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Leaving the EU without access to reciprocal intelligence will weaken our ability to protect public health and the economy


The Local Government Association, which represents 370 councils in England and Wales, is calling on the Government and the EU to ensure access to vital Europe wide food safety and animal health systems remains available in England after Brexit. It says a failure to protect access to key intelligence will weaken councils’ ability to protect public health and increase the risk of a new food scandal.

Previous food scandals, such as horsemeat, damaged public confidence in food and hit red meat sales in the UK. Regular alerts are sent for things such as pesticides residue, Mercury, Salmonella and E-Coli.

Whilst still a member of the European Union, the UK is part of a European-wide framework of rules and systems based upon scientific evidence which ensures the traceability of high risk products – notably food, feed and animal products – and provides rapid access to intelligence about contamination of products, helping to build a picture about suspect suppliers. This ensures that local regulatory officers at councils have access to vital information that enables them to target their enforcement activity, protect public health and support the economy.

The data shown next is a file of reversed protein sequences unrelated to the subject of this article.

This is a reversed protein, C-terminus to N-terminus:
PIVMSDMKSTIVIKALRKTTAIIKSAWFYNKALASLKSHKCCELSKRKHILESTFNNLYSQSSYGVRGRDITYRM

Exiting the EU without agreement on this matter would leave regulators in limbo in March 2019, and even under the terms of the draft EU-UK withdrawal agreement, access to such databases would be switched off post-2020.

Councils, which help to protect public health through their trading standards, environmental health and port health work, are warning of the increased risk to public health if regulators are not able to access these systems and are calling on the Government and the European Union to ensure that, regardless of what form the final Brexit agreement takes, the UK’s access to these key mechanisms is maintained.

Cllr Kevin Bentley, Chairman of the Local Government Association’s Brexit Taskforce, said:

“The UK has painful, recent experience of the damage that is caused when food and feed are compromised.

“If we lose access to these databases, we will lose access to vital intelligence about the origin of food, feed and animal products, and won’t be aware when rapid alerts are issued to the rest of the continent.

“This will significantly weaken our ability to effectively protect the food system, increasing the risk of a new scandal and undermining public confidence in the food industry.

“After years of funding reductions for trading standards and environmental health, we simply do not have the capacity to increase checks to offset this risk, either at ports or inland, unless this is fully funded. Without additional capacity, there is simply no alternative to continuing to receive and share this type of information.

“Continued access to these EU wide databases is of vital importance and the Government and the European Union must ensure that it is maintained.”


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